I’m lost and I wish I were found, in the arms of My Darlin’ Hometown…

Alan LeQuire’s bronze and limestone sculpture presides over the Music Row Roundabout in my hometown of Nashville, intended to convey “the importance of music to Nashville”.  If you know much about my beloved South, you will understand that those easily offended (they’re naked!) called for its removal at its installation in 2003.  We all calmed down eventually, or at least got tired of shouting about it, and these days it is a mostly beloved iconic figure representing music in all its forms (we have a wonderful symphony too).  I love music, and many of my posts feature lines from songs I particularly enjoy and/or find relevant.  A case in point would be My Darlin’ Hometown, a song by the great John Prine that speaks to those of us who live far away from home.  My hope is that anyone interested might dig a little deeper, check out the music in question, or even better buy a song or a CD and give it a listen…you waste more money than that driving driving around every day, and music is much more fun!  (30 March, 2010  Nashville, TN)

It’s only half-past twelve, but I don’t care…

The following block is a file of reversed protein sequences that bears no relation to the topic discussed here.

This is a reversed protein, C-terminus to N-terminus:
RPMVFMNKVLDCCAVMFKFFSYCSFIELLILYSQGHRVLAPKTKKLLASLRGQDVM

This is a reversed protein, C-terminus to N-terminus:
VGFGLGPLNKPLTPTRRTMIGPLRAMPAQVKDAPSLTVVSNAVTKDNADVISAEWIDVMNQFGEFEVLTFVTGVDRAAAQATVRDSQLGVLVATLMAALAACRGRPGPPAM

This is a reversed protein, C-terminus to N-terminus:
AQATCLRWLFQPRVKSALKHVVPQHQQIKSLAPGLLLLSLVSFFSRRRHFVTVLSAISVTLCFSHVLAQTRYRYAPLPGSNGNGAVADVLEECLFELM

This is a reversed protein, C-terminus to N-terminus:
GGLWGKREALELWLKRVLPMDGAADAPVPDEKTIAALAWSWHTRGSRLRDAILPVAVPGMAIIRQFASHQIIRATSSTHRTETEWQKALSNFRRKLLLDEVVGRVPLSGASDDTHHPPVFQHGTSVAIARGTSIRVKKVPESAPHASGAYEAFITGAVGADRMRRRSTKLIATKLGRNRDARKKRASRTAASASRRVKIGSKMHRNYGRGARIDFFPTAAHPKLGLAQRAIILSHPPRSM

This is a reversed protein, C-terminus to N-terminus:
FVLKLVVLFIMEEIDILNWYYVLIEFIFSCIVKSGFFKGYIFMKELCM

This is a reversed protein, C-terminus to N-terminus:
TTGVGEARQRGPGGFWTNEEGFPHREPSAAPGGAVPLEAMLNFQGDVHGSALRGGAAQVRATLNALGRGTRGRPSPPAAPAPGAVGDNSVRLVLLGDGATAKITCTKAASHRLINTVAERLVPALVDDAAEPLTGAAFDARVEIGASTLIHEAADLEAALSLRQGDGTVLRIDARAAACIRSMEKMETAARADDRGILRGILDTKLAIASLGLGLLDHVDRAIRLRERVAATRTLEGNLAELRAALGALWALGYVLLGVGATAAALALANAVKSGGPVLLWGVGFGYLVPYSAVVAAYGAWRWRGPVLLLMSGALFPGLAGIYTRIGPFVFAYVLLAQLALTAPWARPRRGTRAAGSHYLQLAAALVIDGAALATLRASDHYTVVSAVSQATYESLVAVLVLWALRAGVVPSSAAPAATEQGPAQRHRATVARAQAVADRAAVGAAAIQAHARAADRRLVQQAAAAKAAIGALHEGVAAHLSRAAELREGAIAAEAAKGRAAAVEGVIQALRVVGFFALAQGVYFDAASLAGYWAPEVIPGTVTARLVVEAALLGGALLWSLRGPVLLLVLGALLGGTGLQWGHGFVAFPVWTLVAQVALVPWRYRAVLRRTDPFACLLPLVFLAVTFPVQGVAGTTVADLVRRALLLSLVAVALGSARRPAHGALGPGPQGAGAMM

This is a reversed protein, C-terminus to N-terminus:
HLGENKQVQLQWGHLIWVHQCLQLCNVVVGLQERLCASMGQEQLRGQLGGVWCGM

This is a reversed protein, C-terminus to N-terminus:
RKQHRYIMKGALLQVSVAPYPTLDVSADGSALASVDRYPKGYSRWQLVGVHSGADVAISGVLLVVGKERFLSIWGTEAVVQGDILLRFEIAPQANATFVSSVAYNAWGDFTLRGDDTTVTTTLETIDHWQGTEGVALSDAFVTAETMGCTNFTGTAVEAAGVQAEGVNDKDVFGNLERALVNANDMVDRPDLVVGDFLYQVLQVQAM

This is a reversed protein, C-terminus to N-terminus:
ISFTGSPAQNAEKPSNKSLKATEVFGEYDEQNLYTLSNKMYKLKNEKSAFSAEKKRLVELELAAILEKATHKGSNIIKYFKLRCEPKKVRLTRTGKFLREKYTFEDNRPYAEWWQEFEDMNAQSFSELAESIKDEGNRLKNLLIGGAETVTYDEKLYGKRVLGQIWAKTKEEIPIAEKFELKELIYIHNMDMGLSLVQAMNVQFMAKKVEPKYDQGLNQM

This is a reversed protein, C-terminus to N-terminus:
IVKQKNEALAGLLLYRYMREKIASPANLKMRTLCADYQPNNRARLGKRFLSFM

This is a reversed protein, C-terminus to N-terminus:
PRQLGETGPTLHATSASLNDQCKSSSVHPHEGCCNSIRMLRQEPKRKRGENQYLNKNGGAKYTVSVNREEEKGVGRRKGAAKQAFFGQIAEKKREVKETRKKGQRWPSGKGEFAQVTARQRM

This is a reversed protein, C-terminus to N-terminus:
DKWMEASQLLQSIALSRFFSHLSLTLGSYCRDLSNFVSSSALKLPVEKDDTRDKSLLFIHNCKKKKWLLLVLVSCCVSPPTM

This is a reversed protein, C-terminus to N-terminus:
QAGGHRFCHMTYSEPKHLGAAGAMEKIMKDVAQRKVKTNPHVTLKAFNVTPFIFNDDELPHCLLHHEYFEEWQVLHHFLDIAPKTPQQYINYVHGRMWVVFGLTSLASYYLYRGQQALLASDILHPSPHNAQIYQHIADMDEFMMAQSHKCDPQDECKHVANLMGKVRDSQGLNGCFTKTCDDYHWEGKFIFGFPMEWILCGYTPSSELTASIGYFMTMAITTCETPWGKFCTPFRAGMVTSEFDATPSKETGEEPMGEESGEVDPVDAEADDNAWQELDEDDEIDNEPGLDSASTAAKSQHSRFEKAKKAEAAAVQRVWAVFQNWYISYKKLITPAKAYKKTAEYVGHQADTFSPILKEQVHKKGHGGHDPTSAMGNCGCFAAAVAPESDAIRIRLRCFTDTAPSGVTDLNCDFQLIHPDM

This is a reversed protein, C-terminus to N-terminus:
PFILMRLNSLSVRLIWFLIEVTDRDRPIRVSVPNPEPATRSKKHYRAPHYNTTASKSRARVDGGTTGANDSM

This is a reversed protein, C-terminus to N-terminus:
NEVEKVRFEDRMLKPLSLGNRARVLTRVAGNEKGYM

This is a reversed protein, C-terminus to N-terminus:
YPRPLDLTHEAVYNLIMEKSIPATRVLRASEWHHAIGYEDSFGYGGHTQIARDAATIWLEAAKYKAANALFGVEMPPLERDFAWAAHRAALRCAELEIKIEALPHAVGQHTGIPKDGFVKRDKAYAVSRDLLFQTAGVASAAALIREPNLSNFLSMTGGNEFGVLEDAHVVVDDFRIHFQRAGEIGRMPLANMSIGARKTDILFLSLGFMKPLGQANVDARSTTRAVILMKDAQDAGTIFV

It’s five o’clock somewhere, according to Alan Jackson and Jimmy Buffett and probably this guy anchored out in front of the Oslo Opera House one sunny afternoon.  You may think, like I did, that the Jolly Roger he’s flying just below Norway’s flag is just another creation of Disney.  As it turns out, this is one case where Hollywood actually studied history rather than inventing it.  The “skull and crossbones on a black field” design actually dates as far back as 1687, and it was apparently widely used by pirates from that time forward to let their intended victims know that there was a new sheriff in town. The pirates hoped that by thus signaling their lawless intent they would bluff the hapless merchantmen into giving up without a fight.  If simply “showing the colors” didn’t work, they had another flag they would run up to reinforce the message…the red flag.  That second flag declared “…and we aren’t taking any prisoners if we have to fight you”.  The message must have been clearly understood in 1720 when a pirate sailed into harbor in Newfoundland flying the Jolly Roger, whereupon the crew of all 22 vessels at anchor abandoned ship in great haste!  Sometimes the simplest messages are the most effective.  (22 August, 2011 Oslo, Norway)